In movies about the rise of the undead – whether raised by dark powers, alien mushrooms, or a rogue supervirus – zombie armies almost always have one thing in common: they move slowly.
In the real estate sector, this trope also appears to be true, with the march of so-called “zombie foreclosures” barely budging this quarter, according to a pre-Halloween report from ATTOM Data Solutionseven though this metric should inevitably grow in the long run.
“Zombie seizures are on hold this quarter, at least for now,” said Todd Teta, chief product officer at ATTOM, in a statement. “They are still totally off the radar screen in most parts of the country, with none in most neighborhoods…depending on how quickly cases move through the courts, it’s probably only a matter of time. before the zombie properties start to come back into the mix. ”
Zombie foreclosures – both vacant and foreclosed properties – currently make up 3.3% of all foreclosed properties, which is actually down a fraction of a percent from the third quarter of this year. year. Fewer than 7,500 residential properties nationwide are “zombies” by this definition, even though foreclosures have increased overall.
There are 223,256 residences being foreclosed at the moment, according to ATTOM, up 3.6% from last quarter and 11.6% from the same quarter of 2020, as the end of protections in September allowed more banks to begin prosecuting delinquent borrowers. . At the same time, overall vacancy rates fell slightly as housing demand kept residences from sitting empty.
In total, one in 75 properties, or 1.33%, was vacant in the fourth quarter of 2021, compared to 1.56% a year ago. According to the report, investor-owned properties were more than twice as likely to be vacant, with 3.4% of the 27 million institutionally owned homes vacant.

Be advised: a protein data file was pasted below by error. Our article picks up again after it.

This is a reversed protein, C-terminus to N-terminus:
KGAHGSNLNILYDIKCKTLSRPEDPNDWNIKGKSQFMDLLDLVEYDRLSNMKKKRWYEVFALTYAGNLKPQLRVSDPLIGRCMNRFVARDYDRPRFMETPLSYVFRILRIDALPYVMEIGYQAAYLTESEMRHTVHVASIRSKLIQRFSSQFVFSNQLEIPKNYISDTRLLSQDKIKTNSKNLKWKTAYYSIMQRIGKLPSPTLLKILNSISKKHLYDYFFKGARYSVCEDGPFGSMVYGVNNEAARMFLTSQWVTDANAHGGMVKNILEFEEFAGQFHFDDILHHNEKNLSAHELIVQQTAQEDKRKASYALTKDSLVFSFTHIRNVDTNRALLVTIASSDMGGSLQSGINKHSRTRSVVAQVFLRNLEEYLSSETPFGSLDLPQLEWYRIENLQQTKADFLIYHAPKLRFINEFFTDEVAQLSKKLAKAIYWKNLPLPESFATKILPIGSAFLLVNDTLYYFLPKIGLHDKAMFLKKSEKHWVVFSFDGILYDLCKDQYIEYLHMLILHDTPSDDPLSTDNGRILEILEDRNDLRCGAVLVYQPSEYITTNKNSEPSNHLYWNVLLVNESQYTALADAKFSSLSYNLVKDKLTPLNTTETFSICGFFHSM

Rich Sharga, executive vice president of ATTOM subsidiary RealtyTrac, attributed the lack of abandoned properties to historic home price appreciation and the continued desire for homes, even though the market has cooled slightly in recent months. .
“The market dynamics – strong demand coupled with a historically low inventory of homes for sale – suggest that we shouldn’t see a significant increase in zombie foreclosure properties anytime soon, even with increasing foreclosure activity,” a- he said in a statement. “Most homeowners in financial difficulty should be able to sell their home rather than go through a lengthy foreclosure process where they end up giving up the property.”
army of the dead
Zombie properties often end up as ugly, run-down spots on a neighborhood – potentially a sign of bad things to come in the area, as nearly all homeowners would rather sell a foreclosed home than abandon it. Thankfully, this hasn’t spread across the country just yet, with half of all US states seeing an overall drop in zombie properties from last quarter.
But a few metros and regions have seen an alarming concentration of abandoned homes, with the top five eligible metros seeing their share of “zombie” properties hit more than 10%. These cities are:
– Portland, Oregon – 15.3%
– Wichita, Kansas – 15%
– Cleveland, Ohio – 11.7%
– Fort Wayne, Indiana – 11%
– Honolulu, Hawaii – 10.6%
A few states also continue to have an outsized share of zombie foreclosures, including New York with 2,049 total properties, Ohio with 925, Florida with 907 and Illinois with 758, according to the report. New York’s Broome County has the dubious distinction of having the highest proportion of zombie foreclosures to total properties, with one in 640 homes abandoned and in foreclosure (compared to one in 13,292 nationally).
New Jersey appears to be a safe zone from the spread of zombies, with four out of five counties having the lowest number of zombie seizures. These counties are Atlantic County, Mercer County, Bergen County, and Morris County, all with less than 1% zombie state foreclosures.
Overall, zombie seizures remain concentrated in the Midwest and Northeast, according to ATTOM.
Jesse Williams is RISMedia’s Associate Online Editor. Email him your real estate news ideas at [email protected].